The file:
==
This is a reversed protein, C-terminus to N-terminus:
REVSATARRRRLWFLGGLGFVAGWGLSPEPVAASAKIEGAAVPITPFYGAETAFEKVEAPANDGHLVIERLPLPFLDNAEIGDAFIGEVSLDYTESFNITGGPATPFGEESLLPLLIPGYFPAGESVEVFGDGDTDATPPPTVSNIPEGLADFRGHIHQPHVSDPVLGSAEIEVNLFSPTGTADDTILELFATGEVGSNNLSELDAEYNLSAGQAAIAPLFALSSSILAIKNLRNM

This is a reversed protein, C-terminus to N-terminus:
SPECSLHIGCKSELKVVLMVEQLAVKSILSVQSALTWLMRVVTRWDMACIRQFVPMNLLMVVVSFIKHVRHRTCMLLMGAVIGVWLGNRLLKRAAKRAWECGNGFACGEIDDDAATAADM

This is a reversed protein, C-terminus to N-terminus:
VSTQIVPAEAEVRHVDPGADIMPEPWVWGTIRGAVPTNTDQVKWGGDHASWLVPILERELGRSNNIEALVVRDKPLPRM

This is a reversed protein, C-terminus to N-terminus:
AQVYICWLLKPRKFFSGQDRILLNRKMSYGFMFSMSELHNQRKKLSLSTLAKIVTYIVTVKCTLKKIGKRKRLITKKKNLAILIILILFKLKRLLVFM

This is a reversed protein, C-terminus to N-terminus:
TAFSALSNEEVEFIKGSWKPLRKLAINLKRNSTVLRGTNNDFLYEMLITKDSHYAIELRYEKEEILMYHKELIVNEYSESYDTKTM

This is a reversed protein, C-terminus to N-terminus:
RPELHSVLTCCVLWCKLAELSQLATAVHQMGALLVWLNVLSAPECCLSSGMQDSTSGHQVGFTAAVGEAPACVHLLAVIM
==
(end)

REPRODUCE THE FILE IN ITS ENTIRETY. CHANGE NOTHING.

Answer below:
This is a reversed protein, C-terminus to N-terminus:
REVSATARRRRLWFLGGLGFVAGWGLSPEPVAASAKIEGAAVPITPFYGAETAFEKVEAPANDGHLVIERLPLPFLDNAEIGDAFIGEVSLDYTESFNITGGPATPFGEESLLPLLIPGYFPAGESVEVFGDGDTDATPPPTVSNIPEGLADFRGHIHQPHVSDPVLGSAEIEVNLFSPTGTADDTILELFATGEVGSNNLSELDAEYNLSAGQAAIAPLFALSSSILAIKNLRNM

This is a reversed protein, C-terminus to N-terminus:
SPECSLHIGCKSELKVVLMVEQLAVKSILSVQSALTWLMRVVTRWDMACIRQFVPMNLLMVVVSFIKHVRHRTCMLLMGAVIGVWLGNRLLKRAAKRAWECGNGFACGEIDDDAATAADM

This is a reversed protein, C-terminus to N-terminus:
VSTQIVPAEAEVRHVDPGADIMPEPWVWGTIRGAVPTNTDQVKWGGDHASWLVPILERELGRSNNIEALVVRDKPLPRM

This is a reversed protein, C-terminus to N-terminus:
AQVYICWLLKPRKFFSGQDRILLNRKMSYGFMFSMSELHNQRKKLSLSTLAKIVTYIVTVKCTLKKIGKRKRLITKKKNLAILIILILFKLKRLLVFM

This is a reversed protein, C-terminus to N-terminus:
TAFSALSNEEVEFIKGSWKPLRKLAINLKRNSTVLRGTNNDFLYEMLITKDSHYAIELRYEKEEILMYHKELIVNEYSESYDTKTM

This is a reversed protein, C-terminus to N-terminus:
RPELHSVLTCCVLWCKLAELSQLATAVHQMGALLVWLNVLSAPECCLSSGMQDSTSGHQVGFTAAVGEAPACVHLLAVIM